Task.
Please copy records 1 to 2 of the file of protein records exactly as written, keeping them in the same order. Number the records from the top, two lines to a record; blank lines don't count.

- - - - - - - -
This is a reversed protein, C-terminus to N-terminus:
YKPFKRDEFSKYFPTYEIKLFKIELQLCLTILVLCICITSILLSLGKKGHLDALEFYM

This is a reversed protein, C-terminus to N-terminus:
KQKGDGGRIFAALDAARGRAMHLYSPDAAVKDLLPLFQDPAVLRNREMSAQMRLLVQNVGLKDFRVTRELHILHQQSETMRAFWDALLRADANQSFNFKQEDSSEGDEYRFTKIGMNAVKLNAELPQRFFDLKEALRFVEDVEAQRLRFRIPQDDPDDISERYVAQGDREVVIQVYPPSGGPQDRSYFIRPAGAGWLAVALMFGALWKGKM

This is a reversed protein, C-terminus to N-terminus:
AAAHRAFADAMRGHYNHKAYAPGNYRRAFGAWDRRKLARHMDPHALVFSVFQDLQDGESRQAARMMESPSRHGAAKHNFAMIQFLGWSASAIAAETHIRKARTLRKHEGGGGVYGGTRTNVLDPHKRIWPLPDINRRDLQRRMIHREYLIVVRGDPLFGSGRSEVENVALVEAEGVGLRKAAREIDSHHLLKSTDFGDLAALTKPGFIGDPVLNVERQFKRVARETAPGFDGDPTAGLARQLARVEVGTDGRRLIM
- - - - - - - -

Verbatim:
This is a reversed protein, C-terminus to N-terminus:
YKPFKRDEFSKYFPTYEIKLFKIELQLCLTILVLCICITSILLSLGKKGHLDALEFYM

This is a reversed protein, C-terminus to N-terminus:
KQKGDGGRIFAALDAARGRAMHLYSPDAAVKDLLPLFQDPAVLRNREMSAQMRLLVQNVGLKDFRVTRELHILHQQSETMRAFWDALLRADANQSFNFKQEDSSEGDEYRFTKIGMNAVKLNAELPQRFFDLKEALRFVEDVEAQRLRFRIPQDDPDDISERYVAQGDREVVIQVYPPSGGPQDRSYFIRPAGAGWLAVALMFGALWKGKM